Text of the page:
Tuesday, April 16, 2013

Kent By-election Follow-up

As per my promise in my previous post on the Kent, New Brunswick by-election, I'm taking a quick look at the results of the race that finished last night.

Kent By-election
Brian Gallant (Lib): 3,543 votes - 59.1% (+3.4%)
Susan Levi-Peters (NDP): 1,615 votes - 26.9% (+11.6%)
Jimmy Bourque (PC): 837 votes - 14.0% (-11.8%)

As expected, New Brunswick Liberal Leader Brian Gallant easily won the by-election, even improving upon the percentage that former Premier and favourite son Shawn Graham managed in 2010. Turnout only decreased slightly, with 69.5% turnout from somewhere around 75% in the general election. That is a pretty good sign for Gallant, given that low turnout would have meant disinterest, something a new leader desperately needs to avoid.

The big jump for the NDP must also put a smile on a few faces, though one has to wonder if Dominic Cardy had run, he could have made it competitive. For the PCs, its a disappointment, and leaves me scratching my head as to why they even ran a candidate - they originally waffled on the idea of not running one, to allow Gallant a free ride to the legislature. Now they've simply allowed him a ride into Fredericton while embarrassing themselves in the process.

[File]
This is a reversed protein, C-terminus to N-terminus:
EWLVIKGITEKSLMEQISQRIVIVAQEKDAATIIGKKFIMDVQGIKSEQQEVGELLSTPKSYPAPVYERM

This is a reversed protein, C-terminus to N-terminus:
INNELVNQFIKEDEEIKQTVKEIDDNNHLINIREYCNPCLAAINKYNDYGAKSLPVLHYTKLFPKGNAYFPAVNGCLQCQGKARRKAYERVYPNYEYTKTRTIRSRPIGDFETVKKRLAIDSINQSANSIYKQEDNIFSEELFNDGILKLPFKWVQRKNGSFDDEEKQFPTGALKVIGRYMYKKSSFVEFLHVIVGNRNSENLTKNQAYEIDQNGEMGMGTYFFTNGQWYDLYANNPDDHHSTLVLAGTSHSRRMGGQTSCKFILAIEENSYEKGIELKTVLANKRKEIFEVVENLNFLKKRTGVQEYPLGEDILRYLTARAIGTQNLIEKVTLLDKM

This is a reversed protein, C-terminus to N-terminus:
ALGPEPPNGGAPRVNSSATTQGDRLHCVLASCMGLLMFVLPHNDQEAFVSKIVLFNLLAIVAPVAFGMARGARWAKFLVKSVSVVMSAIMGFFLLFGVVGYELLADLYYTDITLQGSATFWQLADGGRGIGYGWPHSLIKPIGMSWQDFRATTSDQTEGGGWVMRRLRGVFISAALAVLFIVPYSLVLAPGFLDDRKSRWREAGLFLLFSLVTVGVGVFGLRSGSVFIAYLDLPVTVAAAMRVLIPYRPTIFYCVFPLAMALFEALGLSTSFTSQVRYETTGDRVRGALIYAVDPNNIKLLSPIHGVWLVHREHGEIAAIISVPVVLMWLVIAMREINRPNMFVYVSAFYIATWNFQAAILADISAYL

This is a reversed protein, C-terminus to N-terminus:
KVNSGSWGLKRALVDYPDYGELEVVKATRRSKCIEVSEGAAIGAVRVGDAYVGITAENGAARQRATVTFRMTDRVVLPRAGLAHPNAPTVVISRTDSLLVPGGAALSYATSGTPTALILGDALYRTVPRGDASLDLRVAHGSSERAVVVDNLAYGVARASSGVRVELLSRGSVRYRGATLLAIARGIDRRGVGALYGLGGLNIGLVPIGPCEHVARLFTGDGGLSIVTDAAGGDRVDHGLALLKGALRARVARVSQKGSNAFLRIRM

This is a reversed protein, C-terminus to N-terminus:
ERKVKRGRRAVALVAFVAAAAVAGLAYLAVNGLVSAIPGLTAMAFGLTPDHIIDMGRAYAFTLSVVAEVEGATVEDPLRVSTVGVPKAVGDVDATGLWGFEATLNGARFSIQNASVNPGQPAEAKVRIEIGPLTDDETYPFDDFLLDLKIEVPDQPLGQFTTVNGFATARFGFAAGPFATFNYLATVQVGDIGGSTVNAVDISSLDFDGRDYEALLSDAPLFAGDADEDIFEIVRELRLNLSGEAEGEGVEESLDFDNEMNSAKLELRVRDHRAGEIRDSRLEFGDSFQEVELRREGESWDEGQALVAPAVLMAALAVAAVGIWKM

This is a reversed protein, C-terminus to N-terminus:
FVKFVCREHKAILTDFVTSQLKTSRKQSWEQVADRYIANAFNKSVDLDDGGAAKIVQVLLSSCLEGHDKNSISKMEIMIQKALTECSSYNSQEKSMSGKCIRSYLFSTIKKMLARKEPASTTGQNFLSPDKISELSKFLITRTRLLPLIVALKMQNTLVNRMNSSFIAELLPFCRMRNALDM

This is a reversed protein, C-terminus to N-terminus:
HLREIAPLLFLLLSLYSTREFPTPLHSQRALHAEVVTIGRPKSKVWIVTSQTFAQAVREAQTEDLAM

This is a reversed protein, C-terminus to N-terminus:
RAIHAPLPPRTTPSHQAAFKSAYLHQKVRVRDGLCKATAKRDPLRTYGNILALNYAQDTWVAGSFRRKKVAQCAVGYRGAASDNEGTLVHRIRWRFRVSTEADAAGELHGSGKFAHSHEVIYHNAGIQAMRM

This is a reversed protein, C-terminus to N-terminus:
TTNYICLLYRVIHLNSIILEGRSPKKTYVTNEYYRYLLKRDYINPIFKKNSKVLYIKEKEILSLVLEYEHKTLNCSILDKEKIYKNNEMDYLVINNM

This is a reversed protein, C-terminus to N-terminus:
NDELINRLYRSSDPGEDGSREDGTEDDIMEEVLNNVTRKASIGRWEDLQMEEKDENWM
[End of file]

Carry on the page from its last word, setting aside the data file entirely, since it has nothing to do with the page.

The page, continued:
So, a new era begins in New Brunswick with Gallant ready to take on the hapless David Alward. I feel that NBers should be pretty confident in their chances to get a competent government into power by the next election, just like their fellows in Nova Scotia. They're going to be the heralds of Liberal renewal in Canada, so if you can, lend these faithful Liberals your support!


  1. the real thing to notice is the increase in NDP vote. the increase of the NDP across atlantic canada could be a double edged sword as seen in N.S. because Mulcair will have to deal with atlantic canadians experience with the NDP. then again it could lead to the decline of the Libs and a possible suport base in Alt. To sum up the times they are a changing

    1. Well, the NDP rise didn't lead to the decline of the Liberals in this case.

    2. no but look at Newfoundland. who is seen as the real opposition to the PC's in all the polls its the NDP while in N.S. it's the Liberals. just saying its only a by election

    3. Oh no you're right, I'm not disagreeing. Not sure the same case will be found in NB, though. The NDP do have momentum in the province, but they've yet to win a by-election, even under favourable circumstances.